On hearing of the event, the Klan asked if they could set up a booth to hand out educational materials. To the surprise of no one, the organizers of the event denied the request. The Klan came anyway, although after some legal wrangling, they had to move to the sidewalk. The organizers of the event ignored them, but people outside on Front Street honked horns, shouted obscenities and flashed disrespectful hand gestures. Really, what would it take to get these clowns out of town?

August 28, 1990 See caption below.
What if the Klan staged a rally and no one showed up? That’s the final chapter in this story. Herman applied for a permit to hold his own a rally on Swasey Parkway in August, but the parkway trustees turned him down. He held a ‘walk’ anyway with his usual sidekicks. The downtown merchants decided to festoon the town with yellow – yellow ribbons, yellow balloons, yellow everything to signify unity. While Herman mounted the Swasey parkway stage shouting about his constitutional right to be there, town officials and the police annoyingly refused to violate any of his constitutional rights. There were only “four juveniles and media personnel” in attendance, so they decided there was no reason to worry about crowd control. The Klansmen left after 45 minutes of not antagonizing anyone. They moved to a spot in front of the town office on Front Street, where they managed to attract a few onlookers until Exeter businessman John Ulery, dressed in a clown costume, drew their attention away by yelling, “I have the best costume! I have the best costume!” Herman and the Klan quietly left town the following summer.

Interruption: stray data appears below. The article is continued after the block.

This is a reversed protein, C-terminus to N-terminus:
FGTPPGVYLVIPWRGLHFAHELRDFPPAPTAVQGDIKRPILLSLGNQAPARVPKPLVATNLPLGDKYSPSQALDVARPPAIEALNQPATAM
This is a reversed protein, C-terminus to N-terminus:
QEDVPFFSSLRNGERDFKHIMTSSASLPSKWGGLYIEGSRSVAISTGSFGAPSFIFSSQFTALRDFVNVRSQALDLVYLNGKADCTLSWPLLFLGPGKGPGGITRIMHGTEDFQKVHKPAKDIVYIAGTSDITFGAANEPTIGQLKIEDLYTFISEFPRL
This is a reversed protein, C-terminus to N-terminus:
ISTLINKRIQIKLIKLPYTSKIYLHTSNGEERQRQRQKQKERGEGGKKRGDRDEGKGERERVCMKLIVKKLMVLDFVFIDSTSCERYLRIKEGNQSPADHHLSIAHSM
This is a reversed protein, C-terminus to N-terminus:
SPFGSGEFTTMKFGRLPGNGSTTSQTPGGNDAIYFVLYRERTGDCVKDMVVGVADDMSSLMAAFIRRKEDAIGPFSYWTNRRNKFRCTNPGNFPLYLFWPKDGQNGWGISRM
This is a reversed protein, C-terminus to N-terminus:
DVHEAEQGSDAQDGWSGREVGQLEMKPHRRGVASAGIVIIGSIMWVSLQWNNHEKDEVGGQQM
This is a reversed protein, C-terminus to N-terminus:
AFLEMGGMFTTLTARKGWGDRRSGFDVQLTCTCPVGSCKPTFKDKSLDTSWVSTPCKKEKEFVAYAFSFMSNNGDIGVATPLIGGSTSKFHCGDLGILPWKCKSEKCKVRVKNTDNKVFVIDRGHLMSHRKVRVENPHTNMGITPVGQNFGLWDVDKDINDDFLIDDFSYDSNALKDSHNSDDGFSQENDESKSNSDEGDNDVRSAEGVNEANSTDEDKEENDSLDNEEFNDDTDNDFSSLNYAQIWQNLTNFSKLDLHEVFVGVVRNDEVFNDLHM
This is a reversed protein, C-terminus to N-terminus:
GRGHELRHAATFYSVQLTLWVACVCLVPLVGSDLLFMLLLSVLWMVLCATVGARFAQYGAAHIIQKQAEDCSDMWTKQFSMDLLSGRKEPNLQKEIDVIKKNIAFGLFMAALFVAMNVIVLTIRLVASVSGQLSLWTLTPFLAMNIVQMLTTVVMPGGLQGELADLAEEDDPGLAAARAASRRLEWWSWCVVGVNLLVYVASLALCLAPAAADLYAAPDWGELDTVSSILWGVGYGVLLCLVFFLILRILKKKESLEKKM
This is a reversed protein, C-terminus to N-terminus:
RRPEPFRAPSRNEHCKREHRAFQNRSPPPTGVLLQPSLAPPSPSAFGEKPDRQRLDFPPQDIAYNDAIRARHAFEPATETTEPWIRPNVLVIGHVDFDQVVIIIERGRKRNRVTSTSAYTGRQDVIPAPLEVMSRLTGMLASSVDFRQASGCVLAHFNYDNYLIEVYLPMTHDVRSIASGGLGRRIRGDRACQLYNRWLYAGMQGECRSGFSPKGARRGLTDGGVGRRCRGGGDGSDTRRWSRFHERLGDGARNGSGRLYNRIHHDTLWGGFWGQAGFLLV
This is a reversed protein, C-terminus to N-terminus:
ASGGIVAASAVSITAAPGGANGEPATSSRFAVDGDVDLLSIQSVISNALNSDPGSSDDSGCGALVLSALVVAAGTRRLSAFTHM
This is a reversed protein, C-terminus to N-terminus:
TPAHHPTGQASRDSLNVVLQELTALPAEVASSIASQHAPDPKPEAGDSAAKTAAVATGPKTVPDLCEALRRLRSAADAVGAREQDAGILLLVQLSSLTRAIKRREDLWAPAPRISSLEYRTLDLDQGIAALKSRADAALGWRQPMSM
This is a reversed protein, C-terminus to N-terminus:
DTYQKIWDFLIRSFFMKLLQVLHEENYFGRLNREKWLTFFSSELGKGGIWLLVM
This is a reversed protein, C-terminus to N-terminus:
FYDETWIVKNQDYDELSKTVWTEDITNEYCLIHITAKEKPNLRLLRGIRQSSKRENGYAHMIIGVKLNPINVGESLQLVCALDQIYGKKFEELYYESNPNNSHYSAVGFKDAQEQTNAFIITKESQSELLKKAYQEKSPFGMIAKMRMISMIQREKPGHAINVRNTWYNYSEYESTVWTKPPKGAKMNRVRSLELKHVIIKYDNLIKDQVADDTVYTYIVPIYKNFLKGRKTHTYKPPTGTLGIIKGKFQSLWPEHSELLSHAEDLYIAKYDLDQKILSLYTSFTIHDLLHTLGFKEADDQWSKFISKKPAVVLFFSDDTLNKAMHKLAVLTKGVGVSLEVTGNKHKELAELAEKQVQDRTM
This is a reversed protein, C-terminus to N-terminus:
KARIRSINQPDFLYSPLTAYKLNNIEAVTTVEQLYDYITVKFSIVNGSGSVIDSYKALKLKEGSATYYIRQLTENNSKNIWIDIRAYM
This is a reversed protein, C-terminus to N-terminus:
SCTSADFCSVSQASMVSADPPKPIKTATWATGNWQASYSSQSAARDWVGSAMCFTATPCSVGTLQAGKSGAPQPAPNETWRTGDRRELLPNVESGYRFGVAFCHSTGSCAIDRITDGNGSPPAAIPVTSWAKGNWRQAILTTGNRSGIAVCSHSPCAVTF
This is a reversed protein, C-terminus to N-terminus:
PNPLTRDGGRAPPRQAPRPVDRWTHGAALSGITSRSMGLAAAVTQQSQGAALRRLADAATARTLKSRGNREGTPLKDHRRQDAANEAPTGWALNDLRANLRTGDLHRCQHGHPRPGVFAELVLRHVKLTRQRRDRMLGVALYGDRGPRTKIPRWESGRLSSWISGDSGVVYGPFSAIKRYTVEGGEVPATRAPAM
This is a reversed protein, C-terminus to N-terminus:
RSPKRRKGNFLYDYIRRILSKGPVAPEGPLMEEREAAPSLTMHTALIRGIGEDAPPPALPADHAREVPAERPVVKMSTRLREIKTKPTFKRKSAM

Exeter hasn’t always led the way in race relations. It’s still a town where racism expresses itself in both casual lazy conversation and even more alarmingly in occasional drive-by outbursts. We’re not a very diverse community. For this reason alone, we need to be reminded that racism exists and should not be tolerated.

Images: 08-28-1990: “Exeter Police Lt. Joseph Bernstien, left, Sgt. Russell Charleston, Board of Selectmen Chairman Paul Binette and Town Manager George Olson discuss Saturday’s appearance of five Ku Klux Klan members on the stage at Swasey Parkway (staff photos/Matt Palmer)

06-11-1991: “youngsters attending Sunday’s Race Unity day festivities pay little attention to the Klansmen marching in the background.” (staff photo/Timothy Donovan)